It has been quiet on venstresida.net for the last couple of weeks. One important reason for this is that I have been away on Attacs first European Summer University together with 7-800 Attacies from all over Europe (and a few from other countries as well).

In the coming time I will therefore be recapitulating a few of my experiences there. Hopefully also in the audiovisual form, as I have quite a bit of video which needs editing and publishing.

Simplified Language of Socialism

By Jack London and Arthur George

In Jack London's era of the early growth of the socialist movement, the English language also came under scrutiny. The lack of any standardized spelling was seen as irrational and old-fashioned. (And, i suppose, could also be seen as an unnecessary social barrier making the leap not only to literacy, but to mastering written English in a way that may earn respect, very difficult for many from the working classes with less time and resources to be spent on such activities). London and fellow socialist Arthur George, took a slightly different and humorous approach to the debate, and issued the following directive in march 1907.

From Appeal to Reason, 30 March 1907:

How I Became a Socialist

By Jack London

It is quite fair to say that I became a Socialist in a fashion somewhat similar to the way in which the Teutonic pagans became Christians -- it was hammered into me. Not only was I not looking for Socialism at the time of my conversion, but I was fighting it. I was very young and callow, did not know much of anything, and though I had never even heard of a school called "Individualism," I sang the paean of the strong with all my heart.

The Mathematics of a Dream (from The Iron Heel)

We will continue giving our readers some political and cultural reading during the summer by publishing a few classic texts by Jack London. As you know (or maby not) all Londons texts are in the public domain and can be reprinted by anyone free of charge. For collections of Londons works, check out http://www.jacklondons.net http://london.sonoma.edu/ and http://www.gutenberg.org/browse/authors/l#a120. This time we bring an exerpt from the novel "The Iron Heel" where the hero gives a lecture in marxist economics to a group from the upper class. Enjoy.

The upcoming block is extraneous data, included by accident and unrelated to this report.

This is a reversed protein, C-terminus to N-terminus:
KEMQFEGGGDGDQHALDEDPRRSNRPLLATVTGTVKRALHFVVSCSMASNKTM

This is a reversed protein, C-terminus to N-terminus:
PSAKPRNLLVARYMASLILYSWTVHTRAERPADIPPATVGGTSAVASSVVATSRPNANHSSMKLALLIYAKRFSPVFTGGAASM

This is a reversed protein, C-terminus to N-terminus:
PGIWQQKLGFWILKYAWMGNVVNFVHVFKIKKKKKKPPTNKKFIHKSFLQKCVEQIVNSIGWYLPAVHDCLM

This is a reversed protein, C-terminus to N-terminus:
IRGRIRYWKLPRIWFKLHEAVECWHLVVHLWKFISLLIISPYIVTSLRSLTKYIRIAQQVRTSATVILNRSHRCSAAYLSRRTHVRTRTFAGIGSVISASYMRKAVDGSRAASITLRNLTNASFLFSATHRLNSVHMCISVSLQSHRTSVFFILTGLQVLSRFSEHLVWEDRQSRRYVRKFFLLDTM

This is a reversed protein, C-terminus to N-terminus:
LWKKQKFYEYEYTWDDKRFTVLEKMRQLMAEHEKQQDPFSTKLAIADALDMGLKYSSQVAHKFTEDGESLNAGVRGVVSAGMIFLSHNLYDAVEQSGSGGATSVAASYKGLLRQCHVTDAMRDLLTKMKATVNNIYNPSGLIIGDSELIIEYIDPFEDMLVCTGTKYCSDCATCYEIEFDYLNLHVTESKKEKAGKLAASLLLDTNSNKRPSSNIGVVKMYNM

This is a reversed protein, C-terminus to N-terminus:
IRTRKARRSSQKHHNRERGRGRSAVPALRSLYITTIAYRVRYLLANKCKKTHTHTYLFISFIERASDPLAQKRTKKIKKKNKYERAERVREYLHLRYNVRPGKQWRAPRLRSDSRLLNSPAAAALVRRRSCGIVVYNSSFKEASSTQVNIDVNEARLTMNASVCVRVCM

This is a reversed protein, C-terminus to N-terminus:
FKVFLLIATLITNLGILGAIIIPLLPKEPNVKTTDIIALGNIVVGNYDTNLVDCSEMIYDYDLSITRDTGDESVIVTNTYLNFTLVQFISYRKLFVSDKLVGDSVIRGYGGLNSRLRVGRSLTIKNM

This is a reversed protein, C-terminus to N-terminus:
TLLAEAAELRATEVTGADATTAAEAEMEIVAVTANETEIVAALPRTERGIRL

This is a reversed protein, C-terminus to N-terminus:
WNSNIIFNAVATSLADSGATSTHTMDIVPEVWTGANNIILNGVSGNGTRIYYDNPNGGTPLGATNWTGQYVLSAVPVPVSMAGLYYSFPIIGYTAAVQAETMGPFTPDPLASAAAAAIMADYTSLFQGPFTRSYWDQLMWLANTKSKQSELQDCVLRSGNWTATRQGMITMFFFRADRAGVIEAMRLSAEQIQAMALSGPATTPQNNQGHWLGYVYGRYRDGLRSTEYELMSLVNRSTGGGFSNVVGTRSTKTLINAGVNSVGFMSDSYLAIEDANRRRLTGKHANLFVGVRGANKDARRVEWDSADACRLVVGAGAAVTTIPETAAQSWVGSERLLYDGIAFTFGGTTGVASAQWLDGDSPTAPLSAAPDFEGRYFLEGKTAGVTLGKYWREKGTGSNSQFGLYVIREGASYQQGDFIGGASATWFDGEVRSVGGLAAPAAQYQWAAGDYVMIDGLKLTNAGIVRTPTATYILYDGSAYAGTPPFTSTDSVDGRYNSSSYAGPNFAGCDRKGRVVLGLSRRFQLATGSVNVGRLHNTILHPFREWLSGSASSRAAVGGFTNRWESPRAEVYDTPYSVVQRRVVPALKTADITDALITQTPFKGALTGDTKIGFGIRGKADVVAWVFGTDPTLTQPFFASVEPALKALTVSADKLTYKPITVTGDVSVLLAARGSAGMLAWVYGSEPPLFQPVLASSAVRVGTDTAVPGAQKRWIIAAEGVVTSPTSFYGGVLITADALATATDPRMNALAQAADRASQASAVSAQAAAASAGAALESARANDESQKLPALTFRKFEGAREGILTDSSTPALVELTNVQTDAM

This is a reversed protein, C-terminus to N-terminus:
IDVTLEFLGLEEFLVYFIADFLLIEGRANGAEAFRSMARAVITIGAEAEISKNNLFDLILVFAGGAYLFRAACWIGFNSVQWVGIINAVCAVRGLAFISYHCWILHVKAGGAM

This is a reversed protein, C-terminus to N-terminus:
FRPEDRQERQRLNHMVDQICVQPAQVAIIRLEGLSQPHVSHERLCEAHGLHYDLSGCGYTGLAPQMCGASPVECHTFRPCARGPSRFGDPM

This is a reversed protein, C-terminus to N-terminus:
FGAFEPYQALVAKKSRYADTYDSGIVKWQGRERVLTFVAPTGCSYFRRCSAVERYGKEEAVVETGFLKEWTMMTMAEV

What Life Means to Me

By Jack London (1905)

I was born in the working-class. Early I discovered enthusiasm, ambition, and ideals; and to satisfy these became the problem of my child-life. My environment was crude and rough and raw. I had no outlook, but an uplook rather. My place in society was at the bottom. Here life offered nothing but sordidness and wretchedness, both of the flesh and the spirit; for here flesh and spirit were alike starved and tormented.

Open Source Machine Prints Copies Of Itself

Dr Adrian Bowyer, a senior lecturer in engineering in the Faculty of Engineering & Design at the University of Bath, has created RepRap, an open source prototype machine that has succeeded in making a duplicate of itself - by printing its own parts and building a clone.


Ollie North

Without youtube todays children would learn nothing about our recent history :)

UPDATE: And when youtube is becoming a lapdog for corporate interests, Myspace comes to the rescue!

Solstad om Brand

Dag Solstad gjør ingenting tilfeldig. Nå er han ute med et lengre essay om Ibsens Brand (men det handler selvsagt også om mye mer) i forbindelse med Festspillene i Bergen.

Les essayet her:
(This link also contains an english-language version of Dag Solstads essay on Ibsens Brand)

Venstresida Videorull - The Take

Naomi Kleins The Take is the inspiring tale of the Argentinian workers who took control over their own factories when the owners fled the country in the wake of the economic crises in the early 2000's. This movie gives us a prime example of the fact that we really don't need the bosses to get the job done. Occupy. Resist. Produce.

Above you can view the english-language version of the film.

Attac in Lebanon on the current crisis

Attac Lebanon’s analysis of the current dramatic escalation of violence in the streets of Beirut

The violence in the streets of Beirut is the climax of verbal sniping and attacks that has been accumulated for the past 2 years even faster than the national debt. The source of these verbal volleys and the gun battles in the stress is found in all the sectarian leaders and politicians speaches, those same leaders who control the political and economic system of Lebanon.